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Tom Brady Is Drowning In His Own Pseudoscience

Our science staff is trying to lead a more scientific life in 2018. Throughout the week, we’ll be writing about our resolutions for the new year. Here’s the second entry, on Tom Brady’s fitness empire.


I am done with testimonials from professional athletes. I’ve spent the last year and a half reporting and writing a book about exercise recovery1, and what I’ve learned is that advice from elite athletes is often cluttered with pseudoscientific explanations for their stupendous results. The problem is that gifted athletes don’t necessarily know how they got that way. Or, in the words of David Epstein, author of “The Sports Gene,” “Just because you’re a bird doesn’t mean you’re an ornithologist.”

Take New England Patriots quarterback and five-time Super Bowl champion Tom Brady, for instance. He’s still playing at 40, a geriatric age in the NFL. What keeps him performing at such a high level all these years? It could be that he’s blessed with a strong arm and a sturdy frame, or that the Patriots’s strong offensive line has (mostly) protected him from sacks and related injuries.

Tom Brady, best-selling author.

But Brady has his own theories. He attributes his athletic longevity to a list of 12 principles outlined in his best-selling 2017 book, “The TB12 Method.” (Twelve is an important number to Brady; it’s not only the number on his jersey, but also the brand on the many products he sells to his fans). The TB12 principles include generic advice like “feeling better — that’s the key” and “balance and moderation in all things.”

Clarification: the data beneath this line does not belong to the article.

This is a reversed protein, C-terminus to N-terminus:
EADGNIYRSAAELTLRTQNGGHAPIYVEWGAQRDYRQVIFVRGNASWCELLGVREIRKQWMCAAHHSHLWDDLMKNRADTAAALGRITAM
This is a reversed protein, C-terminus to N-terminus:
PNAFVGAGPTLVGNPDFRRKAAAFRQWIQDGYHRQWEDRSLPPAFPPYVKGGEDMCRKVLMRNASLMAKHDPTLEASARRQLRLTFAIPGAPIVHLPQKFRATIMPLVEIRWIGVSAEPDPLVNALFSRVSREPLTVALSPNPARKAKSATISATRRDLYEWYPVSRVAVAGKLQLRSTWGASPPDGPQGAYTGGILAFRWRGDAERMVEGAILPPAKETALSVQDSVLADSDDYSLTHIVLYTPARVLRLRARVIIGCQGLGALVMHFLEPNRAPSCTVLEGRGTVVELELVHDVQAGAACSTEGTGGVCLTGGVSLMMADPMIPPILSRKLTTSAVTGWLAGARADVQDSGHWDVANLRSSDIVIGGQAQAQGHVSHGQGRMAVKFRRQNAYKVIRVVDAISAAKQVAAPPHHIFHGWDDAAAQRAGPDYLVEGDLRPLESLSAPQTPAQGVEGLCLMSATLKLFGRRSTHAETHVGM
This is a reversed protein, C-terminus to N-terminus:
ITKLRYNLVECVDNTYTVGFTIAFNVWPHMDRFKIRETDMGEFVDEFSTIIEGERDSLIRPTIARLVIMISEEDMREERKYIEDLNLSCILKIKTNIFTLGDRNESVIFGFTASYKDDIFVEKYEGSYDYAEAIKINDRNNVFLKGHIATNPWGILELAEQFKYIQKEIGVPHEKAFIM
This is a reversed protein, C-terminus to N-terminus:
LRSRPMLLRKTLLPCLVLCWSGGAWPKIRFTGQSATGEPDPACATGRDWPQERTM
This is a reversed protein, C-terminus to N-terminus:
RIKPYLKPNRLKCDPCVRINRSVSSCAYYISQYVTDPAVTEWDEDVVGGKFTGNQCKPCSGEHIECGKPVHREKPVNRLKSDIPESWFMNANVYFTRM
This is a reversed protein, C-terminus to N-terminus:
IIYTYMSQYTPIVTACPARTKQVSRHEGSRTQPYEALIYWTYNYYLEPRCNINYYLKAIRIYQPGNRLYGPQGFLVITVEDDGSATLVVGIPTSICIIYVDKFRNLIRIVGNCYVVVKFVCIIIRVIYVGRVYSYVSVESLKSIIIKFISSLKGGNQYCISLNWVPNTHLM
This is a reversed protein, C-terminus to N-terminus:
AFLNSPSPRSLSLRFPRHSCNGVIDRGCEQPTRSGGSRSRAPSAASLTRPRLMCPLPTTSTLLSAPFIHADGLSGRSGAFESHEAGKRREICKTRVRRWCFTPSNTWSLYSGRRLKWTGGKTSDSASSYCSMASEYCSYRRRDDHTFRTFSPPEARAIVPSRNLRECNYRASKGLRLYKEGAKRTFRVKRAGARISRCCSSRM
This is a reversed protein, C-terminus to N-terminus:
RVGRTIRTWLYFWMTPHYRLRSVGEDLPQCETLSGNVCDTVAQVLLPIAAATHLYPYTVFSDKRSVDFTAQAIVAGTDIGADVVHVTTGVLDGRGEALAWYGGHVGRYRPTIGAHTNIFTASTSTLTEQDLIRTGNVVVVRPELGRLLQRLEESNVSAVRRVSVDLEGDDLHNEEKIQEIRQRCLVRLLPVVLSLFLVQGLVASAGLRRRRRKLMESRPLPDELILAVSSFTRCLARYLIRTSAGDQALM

Moderation in all things, that is, except when it comes to water. “Sometimes I think I’m the most hydrated person in the world,” Brady writes after advising readers to drink at least one half of their body weight in ounces of water every day. “At 225 pounds, that means I should be drinking 112 ounces a day, minimum,” he says. If you don’t drink enough, he claims, you decrease the oxygen in your bloodstream, build up toxins in your cells and create an “unhealthy inner environment,” whatever that means. (Brady also contends that “the more hydrated I am, the less likely I am to get sunburned,” a claim disputed by scientists.)

Water alone isn’t enough though. Brady also relies on TB12™ Electrolytes, “a natural mineral concentrate that enable athletes to turn any liquid into a hydrating sports drink enriched with 72 trace minerals extracted from sea water.” (Curiously, the product packaging lists only 17 ingredients.) Who doesn’t love guzzling sea-water extract?

Electrolytes, though, aren’t anything special. They’re simply salts and minerals. “They’re brilliant marketing,” exercise scientist Tamara Hew-Butler at Oakland University told me. Sodium and potassium are the major ones we need, and your body maintains stores of them that it can tap into as needed to protect your body’s normal functioning. “You have a lot of redundancy in the feedback systems to protect their levels,” she said. Unless you’re exercising continuously in excess of 18 hours or more, you normally make up for any loss through the food you eat in your next meal. Despite all the hoopla about their presence in sports drinks and fancy bottled waters, there’s no need to take them in supplements or some special formula.2